As I type, my beauteous friend Kitty is editing the first chapter for Scribbler’s Storytime. I’m feeling a strange kind of anxious, like this is the precipice of something huge that will change my life forever.

I’m at work. The day job. And everything here is as it should be. Calm. Collected. Organized. Just as it has been since I started here last July. There is no indication that today is any more special than any other day.

And yet, I’m feeling the universe… shift.

Maybe it’s just wishful thinking. Maybe it’s just that I haven’t done videos before so it’s exciting. Maybe it’s the whole new everything I’ve been working on these last few months.

Or maybe it really is the start of the rest of my life.

In any case, this feeling has given me thoughts of those who brought me to this place. I haven’t done this alone, and while it may be a bit premature, I want to make sure that I acknowledge those who have worked side-by-side with me through this journey.

From the very beginning to today.

So here is a list of people to whom this is a shout out, from earliest in my life to most recent. Thank you — so much — for your part in this great adventure I am on. Without you, some vital steps would never have happened. You have encouraged me, supported me, and cheered me on, and I will never, EVER forget that.

  • Sue Edmiston (AKA Mom)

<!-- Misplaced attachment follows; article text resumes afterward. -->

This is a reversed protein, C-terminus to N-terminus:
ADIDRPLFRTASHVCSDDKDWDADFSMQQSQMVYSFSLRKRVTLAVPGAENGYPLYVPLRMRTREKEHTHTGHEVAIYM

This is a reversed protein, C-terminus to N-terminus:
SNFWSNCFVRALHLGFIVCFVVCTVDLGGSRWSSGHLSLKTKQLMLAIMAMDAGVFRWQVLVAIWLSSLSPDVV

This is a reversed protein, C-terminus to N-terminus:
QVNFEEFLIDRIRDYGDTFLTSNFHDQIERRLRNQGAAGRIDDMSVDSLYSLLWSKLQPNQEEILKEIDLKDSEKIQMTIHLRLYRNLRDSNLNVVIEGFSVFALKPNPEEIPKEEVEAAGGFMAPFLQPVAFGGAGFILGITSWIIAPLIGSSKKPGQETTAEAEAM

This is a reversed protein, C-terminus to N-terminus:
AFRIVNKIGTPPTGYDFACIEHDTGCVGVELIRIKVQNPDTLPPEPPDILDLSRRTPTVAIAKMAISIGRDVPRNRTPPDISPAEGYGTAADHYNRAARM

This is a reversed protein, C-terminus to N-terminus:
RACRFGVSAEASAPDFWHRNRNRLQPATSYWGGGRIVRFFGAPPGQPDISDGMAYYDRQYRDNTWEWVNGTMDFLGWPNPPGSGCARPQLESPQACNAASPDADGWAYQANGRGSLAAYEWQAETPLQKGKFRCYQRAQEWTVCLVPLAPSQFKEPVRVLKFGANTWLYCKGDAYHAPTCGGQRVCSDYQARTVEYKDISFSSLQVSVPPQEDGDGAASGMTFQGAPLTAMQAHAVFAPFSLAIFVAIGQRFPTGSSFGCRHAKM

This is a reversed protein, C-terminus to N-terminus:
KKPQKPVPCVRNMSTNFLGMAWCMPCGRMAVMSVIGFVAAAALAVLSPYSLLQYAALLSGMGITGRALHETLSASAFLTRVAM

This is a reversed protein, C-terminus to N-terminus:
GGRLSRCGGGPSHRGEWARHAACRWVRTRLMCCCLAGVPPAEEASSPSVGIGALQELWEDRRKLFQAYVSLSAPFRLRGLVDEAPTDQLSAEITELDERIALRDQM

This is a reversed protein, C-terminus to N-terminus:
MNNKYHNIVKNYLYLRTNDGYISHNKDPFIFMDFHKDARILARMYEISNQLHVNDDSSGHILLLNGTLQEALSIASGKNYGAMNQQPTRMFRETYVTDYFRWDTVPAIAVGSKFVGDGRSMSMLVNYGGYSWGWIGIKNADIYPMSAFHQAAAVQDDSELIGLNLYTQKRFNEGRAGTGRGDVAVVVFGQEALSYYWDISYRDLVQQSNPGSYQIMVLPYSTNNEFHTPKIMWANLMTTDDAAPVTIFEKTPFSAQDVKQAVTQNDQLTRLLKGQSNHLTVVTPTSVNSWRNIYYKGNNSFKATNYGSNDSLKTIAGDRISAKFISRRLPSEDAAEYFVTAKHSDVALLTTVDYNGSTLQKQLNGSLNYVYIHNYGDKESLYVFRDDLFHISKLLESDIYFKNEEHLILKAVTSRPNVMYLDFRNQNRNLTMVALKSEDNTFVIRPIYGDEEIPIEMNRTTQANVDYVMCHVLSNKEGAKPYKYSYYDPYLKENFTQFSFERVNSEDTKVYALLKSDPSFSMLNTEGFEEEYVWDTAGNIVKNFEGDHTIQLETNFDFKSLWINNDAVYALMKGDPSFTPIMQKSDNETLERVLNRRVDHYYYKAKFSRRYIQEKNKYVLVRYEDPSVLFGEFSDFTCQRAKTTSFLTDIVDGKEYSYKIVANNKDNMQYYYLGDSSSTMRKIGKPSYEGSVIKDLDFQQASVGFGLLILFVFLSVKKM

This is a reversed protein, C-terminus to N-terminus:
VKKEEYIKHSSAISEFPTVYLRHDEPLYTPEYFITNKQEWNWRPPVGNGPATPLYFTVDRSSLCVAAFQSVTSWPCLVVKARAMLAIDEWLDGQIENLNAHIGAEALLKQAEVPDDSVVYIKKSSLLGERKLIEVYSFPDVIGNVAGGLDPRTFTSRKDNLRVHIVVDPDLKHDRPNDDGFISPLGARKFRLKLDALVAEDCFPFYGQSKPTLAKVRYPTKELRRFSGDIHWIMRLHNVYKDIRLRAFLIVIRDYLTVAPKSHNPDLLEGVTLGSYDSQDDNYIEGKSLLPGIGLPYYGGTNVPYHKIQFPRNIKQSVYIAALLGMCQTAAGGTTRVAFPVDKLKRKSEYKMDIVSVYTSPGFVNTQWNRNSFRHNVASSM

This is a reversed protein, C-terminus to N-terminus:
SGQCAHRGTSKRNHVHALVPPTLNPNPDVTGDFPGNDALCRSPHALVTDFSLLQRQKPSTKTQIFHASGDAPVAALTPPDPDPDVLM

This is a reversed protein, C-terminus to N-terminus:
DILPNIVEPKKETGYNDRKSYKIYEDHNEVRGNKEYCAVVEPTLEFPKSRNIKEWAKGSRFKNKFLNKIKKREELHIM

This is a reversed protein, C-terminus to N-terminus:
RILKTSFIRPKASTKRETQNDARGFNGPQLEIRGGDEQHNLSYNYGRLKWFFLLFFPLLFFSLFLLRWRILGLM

• Joanna Crichton (AKA Grandma)
  • Jill Charles
  • Beth Engelhard
  • Misty Robins
  • Anthony Sandoval
  • Cisily Sandoval
  • Conrad Sandoval
  • Jessica Suzanne Turner
  • Kim Thacker
  • Deby Fredericks
  • Kelly Milner Halls
  • John Bladek
  • Jairus Kelley
  • Erin Greene
  • Ronnie Ryno
  • Tim Martin
  • Shelley Martin
  • Nick Jensen
  • Molly Severns
  • Kaye Thornbrugh
  • Debi Schwartz
  • Robert McDonell
  • David Morris
  • Stephanie Regalado
  • Jill Roberts
  • Lesley Sabga
  • Roget Rachford
  • Ksenia Anske
  • Jessica Douglas
  • Brandie Maxwell
  • Kitty Keighley

Please realize that this is not an exhaustive list. It does not include the myriad of teachers, professors, professionals, friends, and family who have, at one time or another, given me encouragement, read my book(s), taught me how to be a better writer, and a billion other things. Those listed here are simply the ones who I can say have cheered me on the most consistently through the years, started me on a major part of my career path, and / or worked hard to edit, draw, paint, and otherwise perfect my worlds. If you’re listed here, it’s because I remember you as someone who gave me hope and help when I most needed it. If you’re on this list, you know why.

And you are thanked beyond words. Truly. Thank you.